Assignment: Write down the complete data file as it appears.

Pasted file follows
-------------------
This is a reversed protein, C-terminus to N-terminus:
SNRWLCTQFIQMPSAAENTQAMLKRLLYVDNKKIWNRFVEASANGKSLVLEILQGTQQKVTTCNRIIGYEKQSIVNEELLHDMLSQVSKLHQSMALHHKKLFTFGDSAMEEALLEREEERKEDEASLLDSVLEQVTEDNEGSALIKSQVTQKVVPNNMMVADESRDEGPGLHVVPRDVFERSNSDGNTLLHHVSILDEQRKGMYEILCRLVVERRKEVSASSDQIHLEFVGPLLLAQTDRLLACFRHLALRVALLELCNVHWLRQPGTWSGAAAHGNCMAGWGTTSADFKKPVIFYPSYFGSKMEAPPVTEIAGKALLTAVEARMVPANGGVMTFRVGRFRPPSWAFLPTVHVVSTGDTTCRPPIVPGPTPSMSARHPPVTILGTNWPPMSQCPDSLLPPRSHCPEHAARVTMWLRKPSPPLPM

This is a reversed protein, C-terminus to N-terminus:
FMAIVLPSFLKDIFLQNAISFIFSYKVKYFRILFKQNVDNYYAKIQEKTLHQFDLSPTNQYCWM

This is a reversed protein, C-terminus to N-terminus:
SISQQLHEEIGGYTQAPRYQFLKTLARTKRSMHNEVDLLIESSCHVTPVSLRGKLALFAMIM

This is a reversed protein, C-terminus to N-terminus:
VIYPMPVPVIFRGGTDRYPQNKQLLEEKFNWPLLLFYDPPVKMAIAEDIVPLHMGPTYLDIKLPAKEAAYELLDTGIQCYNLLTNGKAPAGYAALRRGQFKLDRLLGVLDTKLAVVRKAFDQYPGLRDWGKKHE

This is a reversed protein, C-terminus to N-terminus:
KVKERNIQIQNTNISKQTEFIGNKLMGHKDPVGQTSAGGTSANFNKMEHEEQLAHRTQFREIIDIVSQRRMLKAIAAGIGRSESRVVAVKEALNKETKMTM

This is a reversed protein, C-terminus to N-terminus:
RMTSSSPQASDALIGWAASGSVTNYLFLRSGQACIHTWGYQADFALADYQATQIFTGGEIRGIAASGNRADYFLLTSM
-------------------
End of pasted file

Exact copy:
This is a reversed protein, C-terminus to N-terminus:
SNRWLCTQFIQMPSAAENTQAMLKRLLYVDNKKIWNRFVEASANGKSLVLEILQGTQQKVTTCNRIIGYEKQSIVNEELLHDMLSQVSKLHQSMALHHKKLFTFGDSAMEEALLEREEERKEDEASLLDSVLEQVTEDNEGSALIKSQVTQKVVPNNMMVADESRDEGPGLHVVPRDVFERSNSDGNTLLHHVSILDEQRKGMYEILCRLVVERRKEVSASSDQIHLEFVGPLLLAQTDRLLACFRHLALRVALLELCNVHWLRQPGTWSGAAAHGNCMAGWGTTSADFKKPVIFYPSYFGSKMEAPPVTEIAGKALLTAVEARMVPANGGVMTFRVGRFRPPSWAFLPTVHVVSTGDTTCRPPIVPGPTPSMSARHPPVTILGTNWPPMSQCPDSLLPPRSHCPEHAARVTMWLRKPSPPLPM

This is a reversed protein, C-terminus to N-terminus:
FMAIVLPSFLKDIFLQNAISFIFSYKVKYFRILFKQNVDNYYAKIQEKTLHQFDLSPTNQYCWM

This is a reversed protein, C-terminus to N-terminus:
SISQQLHEEIGGYTQAPRYQFLKTLARTKRSMHNEVDLLIESSCHVTPVSLRGKLALFAMIM

This is a reversed protein, C-terminus to N-terminus:
VIYPMPVPVIFRGGTDRYPQNKQLLEEKFNWPLLLFYDPPVKMAIAEDIVPLHMGPTYLDIKLPAKEAAYELLDTGIQCYNLLTNGKAPAGYAALRRGQFKLDRLLGVLDTKLAVVRKAFDQYPGLRDWGKKHE

This is a reversed protein, C-terminus to N-terminus:
KVKERNIQIQNTNISKQTEFIGNKLMGHKDPVGQTSAGGTSANFNKMEHEEQLAHRTQFREIIDIVSQRRMLKAIAAGIGRSESRVVAVKEALNKETKMTM

This is a reversed protein, C-terminus to N-terminus:
RMTSSSPQASDALIGWAASGSVTNYLFLRSGQACIHTWGYQADFALADYQATQIFTGGEIRGIAASGNRADYFLLTSM